See the boy who stands apart, as others play their games,
      Who’s present, yet he’s absent, for he hears a different song.
      He looks the same as all the rest, and yet he’s not the same,
      Try or not he knows he’s just the one who can’t belong.

      His imagination’s huge, and yet it can’t stay in one place.
      He does his best to stay on task, but never stays for long.
      He just can’t hit the target, he’s the last in every race.
      Do his best or worst, he’s still the one who can’t belong.

      The teachers want no part of him, he just gets in the way.
      His family keeps asking “just where did we go wrong?”
      The other kids just see him as a target for cruel play,
      Which he falls all the time for, since he still can’t belong.

      As everyone grows older, he just falls farther back,
      Though he’s no longer a target, loneliness prolongs,
      While others find their true loves, he only finds his lack
      Of social skills means he’s still one who can’t belong.

      He does his best to fit in, but every day he fails.
      Sometimes he wishes life just wasn’t quite so long.
      While others achieve greatness, he progresses like a snail
      And everywhere he goes, he still just can’t belong.

      No one really notices the day he isn’t there,
      Since no one wants to see him when he comes along.
      That might not be too nice to think, but hey, life isn’t fair,
      And no one cares about the one who can’t belong.

      Eventually someone will go knock upon his door
      If only when the bills remain unpaid too long.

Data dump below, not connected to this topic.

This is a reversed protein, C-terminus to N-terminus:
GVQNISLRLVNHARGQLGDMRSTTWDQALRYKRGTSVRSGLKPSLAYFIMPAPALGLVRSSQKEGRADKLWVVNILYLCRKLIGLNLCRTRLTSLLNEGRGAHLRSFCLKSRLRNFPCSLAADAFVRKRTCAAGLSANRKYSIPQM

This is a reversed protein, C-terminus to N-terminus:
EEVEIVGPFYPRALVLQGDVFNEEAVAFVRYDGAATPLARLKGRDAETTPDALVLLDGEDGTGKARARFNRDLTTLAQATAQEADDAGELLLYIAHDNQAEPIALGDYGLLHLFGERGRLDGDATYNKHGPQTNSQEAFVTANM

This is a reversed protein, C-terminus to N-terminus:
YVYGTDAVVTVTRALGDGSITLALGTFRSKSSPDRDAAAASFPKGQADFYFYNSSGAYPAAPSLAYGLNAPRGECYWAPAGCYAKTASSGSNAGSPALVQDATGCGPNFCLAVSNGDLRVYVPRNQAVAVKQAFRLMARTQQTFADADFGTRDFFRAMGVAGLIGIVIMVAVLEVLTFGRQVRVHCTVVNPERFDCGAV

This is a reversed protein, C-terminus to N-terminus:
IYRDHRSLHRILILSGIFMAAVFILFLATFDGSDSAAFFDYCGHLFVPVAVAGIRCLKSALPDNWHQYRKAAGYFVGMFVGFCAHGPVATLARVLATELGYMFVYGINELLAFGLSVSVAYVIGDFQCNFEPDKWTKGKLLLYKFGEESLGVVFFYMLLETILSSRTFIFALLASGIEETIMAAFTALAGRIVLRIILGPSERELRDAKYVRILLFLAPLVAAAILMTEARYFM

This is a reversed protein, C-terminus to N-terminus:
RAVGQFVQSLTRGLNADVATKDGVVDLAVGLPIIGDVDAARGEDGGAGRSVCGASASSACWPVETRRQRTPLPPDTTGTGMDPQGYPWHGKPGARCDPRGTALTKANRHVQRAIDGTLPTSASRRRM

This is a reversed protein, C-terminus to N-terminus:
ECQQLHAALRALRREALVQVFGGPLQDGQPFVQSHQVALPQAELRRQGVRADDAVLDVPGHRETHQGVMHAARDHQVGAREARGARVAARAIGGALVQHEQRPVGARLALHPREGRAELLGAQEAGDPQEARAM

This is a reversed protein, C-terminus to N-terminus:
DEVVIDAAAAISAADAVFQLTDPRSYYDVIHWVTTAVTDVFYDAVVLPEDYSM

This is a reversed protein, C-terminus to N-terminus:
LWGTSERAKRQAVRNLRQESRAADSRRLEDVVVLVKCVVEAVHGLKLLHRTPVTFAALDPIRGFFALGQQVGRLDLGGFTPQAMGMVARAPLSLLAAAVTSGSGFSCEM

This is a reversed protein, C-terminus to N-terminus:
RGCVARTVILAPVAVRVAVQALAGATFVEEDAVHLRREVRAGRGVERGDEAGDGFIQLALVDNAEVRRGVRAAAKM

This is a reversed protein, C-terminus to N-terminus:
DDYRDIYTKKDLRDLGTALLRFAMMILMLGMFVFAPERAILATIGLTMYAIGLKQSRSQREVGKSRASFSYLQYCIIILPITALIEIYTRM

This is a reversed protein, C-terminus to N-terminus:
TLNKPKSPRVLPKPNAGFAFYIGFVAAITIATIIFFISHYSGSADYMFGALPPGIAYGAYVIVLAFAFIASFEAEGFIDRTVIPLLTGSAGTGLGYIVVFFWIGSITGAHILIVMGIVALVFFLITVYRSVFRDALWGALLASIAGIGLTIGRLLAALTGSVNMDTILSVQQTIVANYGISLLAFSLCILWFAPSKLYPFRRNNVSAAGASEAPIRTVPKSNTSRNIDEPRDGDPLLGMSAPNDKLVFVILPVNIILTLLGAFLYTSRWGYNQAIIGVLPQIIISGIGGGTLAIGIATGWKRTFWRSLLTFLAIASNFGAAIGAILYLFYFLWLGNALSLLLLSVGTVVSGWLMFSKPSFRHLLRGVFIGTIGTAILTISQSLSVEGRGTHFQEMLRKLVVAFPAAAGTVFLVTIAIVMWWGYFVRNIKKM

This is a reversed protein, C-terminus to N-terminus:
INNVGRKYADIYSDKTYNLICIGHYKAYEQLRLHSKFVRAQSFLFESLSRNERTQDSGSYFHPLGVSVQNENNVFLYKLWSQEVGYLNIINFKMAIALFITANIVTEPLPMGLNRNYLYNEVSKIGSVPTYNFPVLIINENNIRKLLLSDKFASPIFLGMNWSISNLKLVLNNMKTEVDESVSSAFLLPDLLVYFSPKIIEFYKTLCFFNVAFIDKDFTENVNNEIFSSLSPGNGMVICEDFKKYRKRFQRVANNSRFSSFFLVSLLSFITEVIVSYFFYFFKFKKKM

And there they’ll find he’s left the world that treated him so poor
      And passed beyond the place where he could not belong.

      The church will be quite empty, if there’s anyone at all.
      Why treat him well who when alive you treated wrong?
      They close the grave, where never any mourners come to call,
      It’s better now he’s gone, who never could belong!

      • Good example. There are so many ways that society or biology rewards people that don’t deviate very far from the mean. And while we can try to work on society, and we can nudge systems and infrastructure towards giving everyone a similar level of opportunity and access, you just can’t beat biology.

        Being born “cis” instead of “trans” means that you don’t have to go through multiple surgeries to get a body that you feel comfortable in.

        Being born with two functioning legs means that you probably won’t be confined to a chair, or rely on some kind of medical equipment to get around.

        Being born able to see, hear, or speak will always be superior to being blind, deaf, or mute.

        This isn’t complicated. This shouldn’t even be controversial. Social justice refers to ways that your life is better than someone else’s as “privilege”, they identify it *explicitly* as a superior experience.Trying to disenfranchise your children because you think it builds character or because you want a smaller, younger clone of yourself to let loose on the world, quality of life be damned, is abuse.

        • I can’t leave this alone…. I hate this so much.

          I’m not a believer in Christianity, but I’ve read the book. And I’m going to draw some inspiration from the prodigal son.

          The story of the prodigal son goes that a father has two sons, which he gives a certain amount of money to, and lets them loose in the world. The older son invests his money wisely and works on his father’s farm, which he will eventually inherit. The prodigal son, and it bears note that “Prodigal” does not mean “beloved”, “prodigal” actually shares etymology with “prodigious”, meaning excessive, and in this context, he did an excessive amount of hookers and blow, blew through his money, and lived in a gutter until he hit bottom and crawled back to his father’s farm. The father is overjoyed, his son, the prodigal one, has returned! He was worried about him! He immediately welcomes the son back, hugs him, shushes him, and throws a party with non-alchoholic wine and only the most modest of women.